When choosing a headset for gaming, the most important thing to consider is comfort, and if you are someone that wears glasses, this is an even bigger priority. Obviously, a poorly designed headset will cause untold amounts of discomfort if you wear glasses.
Luckily, there is a growing market for glasses friendly headsets. Many of these headsets provide a comfortable, lightweight experience that is also suitable for prolonged use. However, they are not perfect, and their popularity has been tempered by the knowledge that many of them do not actually secure your glasses.
What to know about wearing glasses with headsets
Glasses can be difficult to wear with a headset, so one way to get around this issue is to get a pair of clip on earbuds. However, they’re not as comfortable as gaming headsets, and you may have trouble hearing your teammates or opponents over the sound of the game itself. If you want comfort, the best option is most likely a gaming headset, but be sure that it’s specifically designed for glasses or contact lenses.
Most comfortable gaming headset for a glasses wearer
There are a few factors in determining which headsets truly are the most comfortable for glasses wearers. The first is weight and what that weight is distributed among. Very light headsets can be uncomfortable if they are not also padded enough. For this reason, a good option for comfort is the Steelseries Siberia v2 gaming headset, which weighs in at a respectable 9 ounces and 20 grams (267g). It’s lightweight enough to not cause unnecessary pressure on your head, but it is heavy enough to keep your glasses firmly in place, ensuring that you don’t get tugged every time you turn around or adjust yourself while playing.
Go with over ears headphones for comfort
Although some headsets may come with an optional clamping system, it’s generally a good idea to avoid placing your headset on your head using the actual headphone jack. This is because most gaming headsets are designed to rest on a broad area of the ear, and even if you’re sitting down, the weight of the headset rests further down on your ear than if you were wearing over ears headphones. This can be quite uncomfortable when considering that over ears headphones can be worn for extended periods without feeling fatigued. Also, since many headsets are designed to rest over your ears by default, they will frequently start rubbing against your ears after extended periods of wear.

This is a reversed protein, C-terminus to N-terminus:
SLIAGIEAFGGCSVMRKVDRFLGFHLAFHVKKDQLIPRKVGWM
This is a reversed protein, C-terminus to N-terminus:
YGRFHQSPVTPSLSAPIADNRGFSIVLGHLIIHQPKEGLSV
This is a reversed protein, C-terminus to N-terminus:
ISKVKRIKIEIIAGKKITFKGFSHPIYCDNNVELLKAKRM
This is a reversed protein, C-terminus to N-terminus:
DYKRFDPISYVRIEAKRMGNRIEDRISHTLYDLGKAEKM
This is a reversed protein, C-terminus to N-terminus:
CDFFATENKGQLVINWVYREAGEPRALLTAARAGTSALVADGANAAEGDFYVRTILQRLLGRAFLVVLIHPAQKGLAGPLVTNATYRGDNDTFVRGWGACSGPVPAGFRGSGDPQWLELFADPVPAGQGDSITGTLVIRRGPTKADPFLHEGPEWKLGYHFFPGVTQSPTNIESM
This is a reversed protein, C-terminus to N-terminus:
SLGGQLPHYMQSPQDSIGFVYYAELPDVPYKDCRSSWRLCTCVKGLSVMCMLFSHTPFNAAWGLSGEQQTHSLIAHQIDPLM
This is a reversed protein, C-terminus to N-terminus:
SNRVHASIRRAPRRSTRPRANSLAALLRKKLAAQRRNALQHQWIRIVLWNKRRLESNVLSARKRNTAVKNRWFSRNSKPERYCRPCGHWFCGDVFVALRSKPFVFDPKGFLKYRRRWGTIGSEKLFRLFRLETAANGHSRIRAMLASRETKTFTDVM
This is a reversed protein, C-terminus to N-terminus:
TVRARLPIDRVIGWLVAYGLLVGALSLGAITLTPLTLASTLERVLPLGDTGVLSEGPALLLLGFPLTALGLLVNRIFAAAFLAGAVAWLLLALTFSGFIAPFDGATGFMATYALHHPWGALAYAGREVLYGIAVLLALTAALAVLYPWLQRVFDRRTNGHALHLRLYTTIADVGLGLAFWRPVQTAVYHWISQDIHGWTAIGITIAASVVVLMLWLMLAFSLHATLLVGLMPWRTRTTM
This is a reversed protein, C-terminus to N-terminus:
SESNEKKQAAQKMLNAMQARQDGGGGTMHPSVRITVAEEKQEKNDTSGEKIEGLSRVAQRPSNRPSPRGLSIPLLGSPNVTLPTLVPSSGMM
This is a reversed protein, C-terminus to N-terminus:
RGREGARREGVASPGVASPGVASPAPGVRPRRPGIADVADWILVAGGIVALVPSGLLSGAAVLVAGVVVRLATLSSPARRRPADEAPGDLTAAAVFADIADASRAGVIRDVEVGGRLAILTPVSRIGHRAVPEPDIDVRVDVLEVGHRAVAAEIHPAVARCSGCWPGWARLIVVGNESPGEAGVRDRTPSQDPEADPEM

Glasses frame can affect comfort too
You might not have noticed, but the combination of your glasses and a headset can make it even more difficult to wear the headset. For example, if you’re wearing glasses with metal frames, they can be uncomfortable against your ears due to the sharp edges. And once you add in a headset to these problems, well, it can take some adjustment. Fortunately, there are many headsets that solve this issue by featuring plenty of padding around your ears (which is why they’re so comfortable). However, if you’ve got a more traditional plastic frame for your glasses or another mod that doesn’t rub against your temple; you’ll find some headsets will work better for you as long as they don’t cover too much of your ear.
Which Headset I recommend For Glasses
The Steelseries Siberia v2 is typically found for around $100 USD. It features a retractable mic, and the headphones are padded so that your glasses don’t grind against your ears. However, there are other options that fit the description much better as well. The first is the Kingston HyperX Cloud II Pro headset. It has great sound and comes in at around $100 on Amazon as well – while also coming with a detachable cable and an over ear design.
So as you can see, you do not need to spend a fortune on specialized headsets designed to accommodate glasses. There are many models out there, however, I would say that anything below $100 tends to not do do the job well… although there are exceptions.